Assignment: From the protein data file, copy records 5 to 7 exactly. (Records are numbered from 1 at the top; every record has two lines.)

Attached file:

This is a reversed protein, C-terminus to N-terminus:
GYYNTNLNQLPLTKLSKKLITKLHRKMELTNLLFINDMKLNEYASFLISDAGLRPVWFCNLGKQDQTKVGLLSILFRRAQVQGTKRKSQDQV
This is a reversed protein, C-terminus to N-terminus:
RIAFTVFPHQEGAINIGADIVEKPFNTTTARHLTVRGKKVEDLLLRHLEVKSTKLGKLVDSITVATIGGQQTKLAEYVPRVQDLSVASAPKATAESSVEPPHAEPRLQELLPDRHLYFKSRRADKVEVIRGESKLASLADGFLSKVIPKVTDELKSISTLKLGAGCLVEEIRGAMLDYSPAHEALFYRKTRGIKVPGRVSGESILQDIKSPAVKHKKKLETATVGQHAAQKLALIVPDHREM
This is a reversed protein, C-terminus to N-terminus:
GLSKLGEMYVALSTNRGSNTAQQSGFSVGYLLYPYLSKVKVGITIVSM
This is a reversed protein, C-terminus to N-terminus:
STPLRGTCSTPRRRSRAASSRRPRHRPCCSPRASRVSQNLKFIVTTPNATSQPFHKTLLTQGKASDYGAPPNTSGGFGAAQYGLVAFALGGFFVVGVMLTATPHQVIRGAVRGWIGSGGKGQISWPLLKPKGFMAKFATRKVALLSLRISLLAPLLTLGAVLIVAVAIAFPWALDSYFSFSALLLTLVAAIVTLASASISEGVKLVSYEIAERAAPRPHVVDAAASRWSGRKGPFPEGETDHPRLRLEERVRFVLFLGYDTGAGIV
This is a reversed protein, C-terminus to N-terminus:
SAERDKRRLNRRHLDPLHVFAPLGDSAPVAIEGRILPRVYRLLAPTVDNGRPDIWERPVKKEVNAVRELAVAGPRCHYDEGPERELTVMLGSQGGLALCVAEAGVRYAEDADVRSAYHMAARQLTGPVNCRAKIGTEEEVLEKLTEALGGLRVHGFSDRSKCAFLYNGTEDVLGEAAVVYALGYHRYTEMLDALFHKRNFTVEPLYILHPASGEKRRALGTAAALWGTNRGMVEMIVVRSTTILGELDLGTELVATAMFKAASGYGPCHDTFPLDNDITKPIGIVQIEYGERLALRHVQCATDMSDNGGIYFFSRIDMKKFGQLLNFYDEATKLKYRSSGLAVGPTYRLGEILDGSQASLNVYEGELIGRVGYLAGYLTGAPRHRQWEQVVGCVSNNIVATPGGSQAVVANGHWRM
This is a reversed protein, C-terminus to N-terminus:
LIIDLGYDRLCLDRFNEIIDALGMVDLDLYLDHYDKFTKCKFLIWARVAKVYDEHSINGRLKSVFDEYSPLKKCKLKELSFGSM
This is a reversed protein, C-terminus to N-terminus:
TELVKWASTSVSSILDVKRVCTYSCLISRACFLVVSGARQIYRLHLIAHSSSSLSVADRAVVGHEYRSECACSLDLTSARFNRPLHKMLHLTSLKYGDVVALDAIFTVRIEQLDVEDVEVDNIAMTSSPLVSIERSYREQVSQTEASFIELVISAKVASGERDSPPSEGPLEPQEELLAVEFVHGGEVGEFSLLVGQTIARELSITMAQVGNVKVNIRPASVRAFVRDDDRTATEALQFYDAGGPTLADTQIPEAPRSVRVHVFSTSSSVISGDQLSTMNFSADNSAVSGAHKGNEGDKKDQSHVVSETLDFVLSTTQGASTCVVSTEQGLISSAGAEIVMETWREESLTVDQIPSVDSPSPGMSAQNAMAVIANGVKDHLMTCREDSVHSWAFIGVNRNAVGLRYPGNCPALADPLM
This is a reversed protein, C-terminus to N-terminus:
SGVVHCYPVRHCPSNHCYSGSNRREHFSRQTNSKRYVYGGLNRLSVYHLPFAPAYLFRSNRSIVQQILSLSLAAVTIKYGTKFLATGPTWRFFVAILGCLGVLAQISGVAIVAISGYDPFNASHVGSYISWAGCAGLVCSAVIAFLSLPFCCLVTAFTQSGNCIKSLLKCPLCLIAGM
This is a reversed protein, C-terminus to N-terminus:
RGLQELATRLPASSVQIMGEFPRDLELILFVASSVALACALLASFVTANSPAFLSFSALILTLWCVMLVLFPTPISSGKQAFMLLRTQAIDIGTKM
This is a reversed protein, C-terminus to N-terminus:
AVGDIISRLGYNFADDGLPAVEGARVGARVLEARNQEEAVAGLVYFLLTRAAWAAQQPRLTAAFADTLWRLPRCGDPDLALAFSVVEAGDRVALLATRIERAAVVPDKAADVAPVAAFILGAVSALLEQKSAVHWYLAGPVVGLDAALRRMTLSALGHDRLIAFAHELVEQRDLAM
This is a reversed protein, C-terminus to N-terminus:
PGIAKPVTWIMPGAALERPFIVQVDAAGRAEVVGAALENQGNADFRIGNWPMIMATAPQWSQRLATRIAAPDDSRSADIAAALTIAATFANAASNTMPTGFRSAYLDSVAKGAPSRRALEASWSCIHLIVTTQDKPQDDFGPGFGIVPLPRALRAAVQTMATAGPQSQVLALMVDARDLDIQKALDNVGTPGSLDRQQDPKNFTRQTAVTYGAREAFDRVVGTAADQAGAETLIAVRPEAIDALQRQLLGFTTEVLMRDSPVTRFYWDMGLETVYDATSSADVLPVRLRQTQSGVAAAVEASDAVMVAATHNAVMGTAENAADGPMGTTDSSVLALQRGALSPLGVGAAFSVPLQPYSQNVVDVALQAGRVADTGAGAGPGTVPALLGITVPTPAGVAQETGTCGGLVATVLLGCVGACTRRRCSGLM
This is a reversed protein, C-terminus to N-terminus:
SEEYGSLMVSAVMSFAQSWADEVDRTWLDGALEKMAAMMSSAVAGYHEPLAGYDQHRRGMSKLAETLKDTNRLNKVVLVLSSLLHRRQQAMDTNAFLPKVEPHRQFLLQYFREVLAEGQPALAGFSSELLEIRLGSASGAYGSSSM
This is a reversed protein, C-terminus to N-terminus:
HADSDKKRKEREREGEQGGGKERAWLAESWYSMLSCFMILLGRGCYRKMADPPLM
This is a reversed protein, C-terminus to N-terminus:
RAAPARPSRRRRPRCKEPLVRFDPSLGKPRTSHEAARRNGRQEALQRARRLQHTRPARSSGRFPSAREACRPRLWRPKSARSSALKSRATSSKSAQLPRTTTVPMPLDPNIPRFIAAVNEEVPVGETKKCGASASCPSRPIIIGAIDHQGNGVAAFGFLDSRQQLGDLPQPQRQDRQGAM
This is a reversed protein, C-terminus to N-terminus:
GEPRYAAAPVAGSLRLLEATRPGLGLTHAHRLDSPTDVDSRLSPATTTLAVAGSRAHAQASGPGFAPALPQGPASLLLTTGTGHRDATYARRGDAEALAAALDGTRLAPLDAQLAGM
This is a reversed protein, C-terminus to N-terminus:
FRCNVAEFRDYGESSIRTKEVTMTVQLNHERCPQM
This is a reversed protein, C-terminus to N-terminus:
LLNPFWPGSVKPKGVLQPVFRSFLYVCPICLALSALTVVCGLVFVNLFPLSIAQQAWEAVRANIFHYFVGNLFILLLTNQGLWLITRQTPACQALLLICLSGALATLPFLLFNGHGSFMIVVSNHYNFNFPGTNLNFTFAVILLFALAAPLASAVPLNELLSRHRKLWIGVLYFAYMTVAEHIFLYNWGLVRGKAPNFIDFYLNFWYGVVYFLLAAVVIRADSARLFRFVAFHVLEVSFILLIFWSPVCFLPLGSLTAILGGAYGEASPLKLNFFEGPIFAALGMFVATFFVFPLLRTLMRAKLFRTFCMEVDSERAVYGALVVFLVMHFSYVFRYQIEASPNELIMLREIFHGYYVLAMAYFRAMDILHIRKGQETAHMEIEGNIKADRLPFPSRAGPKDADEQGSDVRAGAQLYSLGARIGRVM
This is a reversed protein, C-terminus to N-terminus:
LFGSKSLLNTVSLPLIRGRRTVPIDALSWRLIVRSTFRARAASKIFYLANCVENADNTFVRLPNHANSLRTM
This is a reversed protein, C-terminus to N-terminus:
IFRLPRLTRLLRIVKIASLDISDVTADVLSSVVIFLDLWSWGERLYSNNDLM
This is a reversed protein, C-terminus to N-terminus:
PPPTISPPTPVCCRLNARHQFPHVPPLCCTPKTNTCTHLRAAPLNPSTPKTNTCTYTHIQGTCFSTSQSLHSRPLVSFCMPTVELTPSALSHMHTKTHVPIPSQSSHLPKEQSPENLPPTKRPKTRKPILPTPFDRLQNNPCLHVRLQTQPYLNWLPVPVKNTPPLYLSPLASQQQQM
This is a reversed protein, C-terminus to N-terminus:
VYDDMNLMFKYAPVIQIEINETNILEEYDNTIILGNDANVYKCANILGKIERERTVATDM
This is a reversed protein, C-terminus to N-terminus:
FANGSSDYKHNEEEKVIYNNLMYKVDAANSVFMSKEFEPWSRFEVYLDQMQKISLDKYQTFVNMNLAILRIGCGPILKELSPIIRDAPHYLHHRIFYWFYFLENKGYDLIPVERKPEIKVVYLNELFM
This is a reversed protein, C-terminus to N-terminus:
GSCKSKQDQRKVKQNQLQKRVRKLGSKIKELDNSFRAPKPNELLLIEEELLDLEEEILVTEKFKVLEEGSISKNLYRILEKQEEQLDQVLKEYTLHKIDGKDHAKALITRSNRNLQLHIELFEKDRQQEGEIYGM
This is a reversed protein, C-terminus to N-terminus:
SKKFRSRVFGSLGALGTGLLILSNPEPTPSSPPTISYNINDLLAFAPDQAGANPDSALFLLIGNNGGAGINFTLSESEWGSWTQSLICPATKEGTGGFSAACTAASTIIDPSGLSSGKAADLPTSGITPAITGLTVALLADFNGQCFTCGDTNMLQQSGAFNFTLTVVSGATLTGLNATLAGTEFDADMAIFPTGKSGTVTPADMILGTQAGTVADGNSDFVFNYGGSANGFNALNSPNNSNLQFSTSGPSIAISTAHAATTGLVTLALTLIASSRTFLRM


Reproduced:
This is a reversed protein, C-terminus to N-terminus:
SAERDKRRLNRRHLDPLHVFAPLGDSAPVAIEGRILPRVYRLLAPTVDNGRPDIWERPVKKEVNAVRELAVAGPRCHYDEGPERELTVMLGSQGGLALCVAEAGVRYAEDADVRSAYHMAARQLTGPVNCRAKIGTEEEVLEKLTEALGGLRVHGFSDRSKCAFLYNGTEDVLGEAAVVYALGYHRYTEMLDALFHKRNFTVEPLYILHPASGEKRRALGTAAALWGTNRGMVEMIVVRSTTILGELDLGTELVATAMFKAASGYGPCHDTFPLDNDITKPIGIVQIEYGERLALRHVQCATDMSDNGGIYFFSRIDMKKFGQLLNFYDEATKLKYRSSGLAVGPTYRLGEILDGSQASLNVYEGELIGRVGYLAGYLTGAPRHRQWEQVVGCVSNNIVATPGGSQAVVANGHWRM
This is a reversed protein, C-terminus to N-terminus:
LIIDLGYDRLCLDRFNEIIDALGMVDLDLYLDHYDKFTKCKFLIWARVAKVYDEHSINGRLKSVFDEYSPLKKCKLKELSFGSM
This is a reversed protein, C-terminus to N-terminus:
TELVKWASTSVSSILDVKRVCTYSCLISRACFLVVSGARQIYRLHLIAHSSSSLSVADRAVVGHEYRSECACSLDLTSARFNRPLHKMLHLTSLKYGDVVALDAIFTVRIEQLDVEDVEVDNIAMTSSPLVSIERSYREQVSQTEASFIELVISAKVASGERDSPPSEGPLEPQEELLAVEFVHGGEVGEFSLLVGQTIARELSITMAQVGNVKVNIRPASVRAFVRDDDRTATEALQFYDAGGPTLADTQIPEAPRSVRVHVFSTSSSVISGDQLSTMNFSADNSAVSGAHKGNEGDKKDQSHVVSETLDFVLSTTQGASTCVVSTEQGLISSAGAEIVMETWREESLTVDQIPSVDSPSPGMSAQNAMAVIANGVKDHLMTCREDSVHSWAFIGVNRNAVGLRYPGNCPALADPLM